With his scruffy blonde hair, pale blue eyes and tight six-pack, fans of FX’s cult hit Sons of Anarchy fell instantly in love with Charlie Hunnam.
That was nine years ago. His ascent to film stardom has been somewhat slower and today - poised on the brink of tentpole-size fame - he believes it was worth the wait.
“I probably wasn’t ready for it when I was younger,” observes Hunnam, 37, when I meet with him and director Guy Ritchie, 48, to discuss their movie, King Arthur: Legend of the Sword.
There’s been many versions of Camelot’s King Arthur, his magical pal Merlin and mythical sword Excalibur. As lads, they both lapped up the folklore although none more than Hunnam whose favourite childhood pastime was to whittle swords from wooden sticks and play-act as king.
That he gets to do it for real now is a surreal pinch-me moment.
“I’d make a sword whenever I was walking in the countryside, picking up sticks and then cutting it with my pen knife as boys do, you know, then trying to stab my brother with it,” he laughs.
Naturally, the first person he called about the King Arthur role was his mum Jane.
“My most profound creative ally from the family side is my mum and she remembered very acutely how impactful the excalibur was; it ignited my imagination not only in storytelling but as a catalyst and inspiration in my own little journey. And then - 30 years later - I’m playing the man himself,” he says as we chat at his New York hotel, his slim muscular physique swathed in tight jeans and black knit sweater; a week’s worth of facial stubble doing little to disguise his identity as the Next Big Thing.
Not that his success can be characterized as being of the overnight nature. Just 18 when he won his first major TV role on Queer as Folk, playing a 15-year-old schoolboy, there followed a steady stream of work appearing in critically acclaimed movies Cold Mountain, Children of Men and Nicholas Nickleby before tasting the big Hollywood machine in Pacific Rim.
Then of course came the game-changer. He did the unthinkable. He turned down the role of Christian Grey in Fifty Shades of Grey. Citing scheduling conflicts with Sons of Anarchy he walked away from the role that half of Hollywood was heavy breathing over.
It wasn’t an easy decision. “Looking back, the lesson I learned was that if its this hard to make a decision, the answer should be no.”
Instead, he shed 25lbs to play The Lost City of Z’s starving British explorer Percy Fawcett, a man in search of an unknown civilization who vanished in the Amazon jungle in 1925, before reporting for duty on the King Arthur set.
Richie’s Arthur, he soon discovered, was very different to the versions from his childhood where the noble king would undertake a heroic journey to save his people.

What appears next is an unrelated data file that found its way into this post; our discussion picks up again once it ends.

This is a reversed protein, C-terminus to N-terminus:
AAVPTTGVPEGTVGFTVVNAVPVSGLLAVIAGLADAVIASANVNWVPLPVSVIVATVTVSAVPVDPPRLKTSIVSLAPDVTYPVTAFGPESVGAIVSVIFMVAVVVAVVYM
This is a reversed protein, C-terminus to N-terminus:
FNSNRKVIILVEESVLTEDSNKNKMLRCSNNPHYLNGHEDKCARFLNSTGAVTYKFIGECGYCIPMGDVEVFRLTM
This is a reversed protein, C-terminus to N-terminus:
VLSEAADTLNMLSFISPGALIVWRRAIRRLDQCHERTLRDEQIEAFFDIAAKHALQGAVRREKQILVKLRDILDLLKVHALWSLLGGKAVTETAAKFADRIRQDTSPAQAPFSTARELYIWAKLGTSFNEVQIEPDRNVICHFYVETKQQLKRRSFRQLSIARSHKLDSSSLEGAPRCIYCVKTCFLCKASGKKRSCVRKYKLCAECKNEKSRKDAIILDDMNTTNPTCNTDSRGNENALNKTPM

This Arthur would be a selfish scoundrel, raised in a brothel and wanting nothing to do with his birthright.
“Guy gave me a very specific mandate at the beginning of the film which was we have to have fun everyday because if we are having fun then we will be making a fun film that is going to be accessible and enjoyable. So we just set out to have fun and I did have the most fun I’d ever had working on a film.”
A stranger to Ritchie’s easy-going process, he initially struggled for direction. “It’s very difficult to pin Guy down before the day if you have a question about something that’s maybe two days away. He kind of looks at you and says, ’Why are we having this conversation now? We’ll figure it out when we get there’. I can be a little overly precise and planning shit, so it forced me to be a bit more fluid which was liberating.”
Ritchie, who has been sitting silently, smiling to himself, suddenly adds, “I always think men understand the frequency of other men, no matter where they come from. Culture, class, creed or colour is irrelevant; they get one another’s jokes and they just crack on. That’s what I’ve tried to do with Arthur.”
Just as in this new hardscrabble take on Arthur, Hunnam’s own childhood has been portrayed as rough; his parents’ divorcing when he was two years old, his late father described as a gangster. The clichés didn’t used to bother him although today he sets the record straight and is even planning to write a screenplay based on his father’s life as a sometime scrap metal merchant.
Born in gritty Newcastle in Britain’s north-east, he later moved to the genteel countryside of Cumbria following his parents’ divorce.
“Yes, it was rough, it’s working class, salt of the Earth but I don’t feel like I had a rough childhood at all,” he says. “It was much more of a community feeling of kids with shitty trainers and holes in their jeans, riding their BMXs in the yard. It wasn’t like the ghetto. I had a very artsy mum and aunt and my maternal grandma was the premiere portrait artist of Newcastle.”
Perhaps searching for stability, Hunnam would hastily wed fellow actress Katharine Towne when he was 19 years old, their union lasting less than two years. Reluctant to wed again, he has dated jewelry designer Morgana McNellis for the past 12 years.
When you ask him about his curious choice to avoid the Twitterverse or indeed Instagram and Facebook, he smiles mysteriously. “I’m baffled by the whole thing. To me it seems like trying to fill up these gaping holes that we all have in us.”
King Arthur: Legend of the Sword is out on May 18.